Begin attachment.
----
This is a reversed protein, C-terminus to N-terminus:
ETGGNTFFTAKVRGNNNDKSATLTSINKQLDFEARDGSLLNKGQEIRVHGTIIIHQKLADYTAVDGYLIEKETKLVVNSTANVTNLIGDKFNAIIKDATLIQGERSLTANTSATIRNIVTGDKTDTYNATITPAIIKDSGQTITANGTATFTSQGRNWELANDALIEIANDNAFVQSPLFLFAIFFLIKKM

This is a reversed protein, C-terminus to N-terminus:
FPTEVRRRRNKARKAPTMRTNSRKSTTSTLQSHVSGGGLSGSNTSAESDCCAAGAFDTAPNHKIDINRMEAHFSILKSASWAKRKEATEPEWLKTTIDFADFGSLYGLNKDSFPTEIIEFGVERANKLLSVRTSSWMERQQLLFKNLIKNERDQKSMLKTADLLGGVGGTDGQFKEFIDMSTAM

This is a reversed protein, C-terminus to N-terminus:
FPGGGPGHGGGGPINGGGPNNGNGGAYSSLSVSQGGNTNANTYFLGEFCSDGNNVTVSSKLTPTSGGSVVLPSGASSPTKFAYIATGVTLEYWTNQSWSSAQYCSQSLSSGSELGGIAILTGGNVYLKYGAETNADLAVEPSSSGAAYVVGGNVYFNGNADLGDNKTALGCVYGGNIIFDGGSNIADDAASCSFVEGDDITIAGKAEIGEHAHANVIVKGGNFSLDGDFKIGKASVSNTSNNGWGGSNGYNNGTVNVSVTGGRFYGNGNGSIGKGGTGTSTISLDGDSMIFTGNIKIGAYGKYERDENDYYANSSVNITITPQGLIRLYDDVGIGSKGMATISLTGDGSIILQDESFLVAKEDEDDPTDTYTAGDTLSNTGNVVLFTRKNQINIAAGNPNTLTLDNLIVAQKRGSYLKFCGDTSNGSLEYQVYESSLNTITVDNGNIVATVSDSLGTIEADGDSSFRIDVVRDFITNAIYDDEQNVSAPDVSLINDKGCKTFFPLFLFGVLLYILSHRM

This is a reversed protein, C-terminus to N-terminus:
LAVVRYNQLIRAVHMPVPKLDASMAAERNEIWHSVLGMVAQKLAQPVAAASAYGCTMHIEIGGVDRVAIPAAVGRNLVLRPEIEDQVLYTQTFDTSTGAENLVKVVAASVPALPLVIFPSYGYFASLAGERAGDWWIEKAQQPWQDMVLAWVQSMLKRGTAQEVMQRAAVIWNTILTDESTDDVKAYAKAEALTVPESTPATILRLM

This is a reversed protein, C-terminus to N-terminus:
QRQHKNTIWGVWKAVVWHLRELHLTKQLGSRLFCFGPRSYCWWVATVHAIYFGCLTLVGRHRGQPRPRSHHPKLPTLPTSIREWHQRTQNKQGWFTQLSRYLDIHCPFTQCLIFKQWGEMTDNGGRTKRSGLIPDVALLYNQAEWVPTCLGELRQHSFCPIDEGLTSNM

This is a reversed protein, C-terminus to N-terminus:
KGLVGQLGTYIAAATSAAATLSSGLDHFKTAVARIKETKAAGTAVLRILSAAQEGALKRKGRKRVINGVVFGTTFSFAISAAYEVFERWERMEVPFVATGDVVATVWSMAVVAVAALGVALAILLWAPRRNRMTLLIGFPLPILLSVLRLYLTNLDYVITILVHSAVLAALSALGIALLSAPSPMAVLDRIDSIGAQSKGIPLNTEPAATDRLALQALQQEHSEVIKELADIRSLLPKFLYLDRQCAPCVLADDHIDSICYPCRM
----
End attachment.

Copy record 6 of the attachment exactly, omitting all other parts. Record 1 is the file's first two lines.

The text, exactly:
This is a reversed protein, C-terminus to N-terminus:
KGLVGQLGTYIAAATSAAATLSSGLDHFKTAVARIKETKAAGTAVLRILSAAQEGALKRKGRKRVINGVVFGTTFSFAISAAYEVFERWERMEVPFVATGDVVATVWSMAVVAVAALGVALAILLWAPRRNRMTLLIGFPLPILLSVLRLYLTNLDYVITILVHSAVLAALSALGIALLSAPSPMAVLDRIDSIGAQSKGIPLNTEPAATDRLALQALQQEHSEVIKELADIRSLLPKFLYLDRQCAPCVLADDHIDSICYPCRM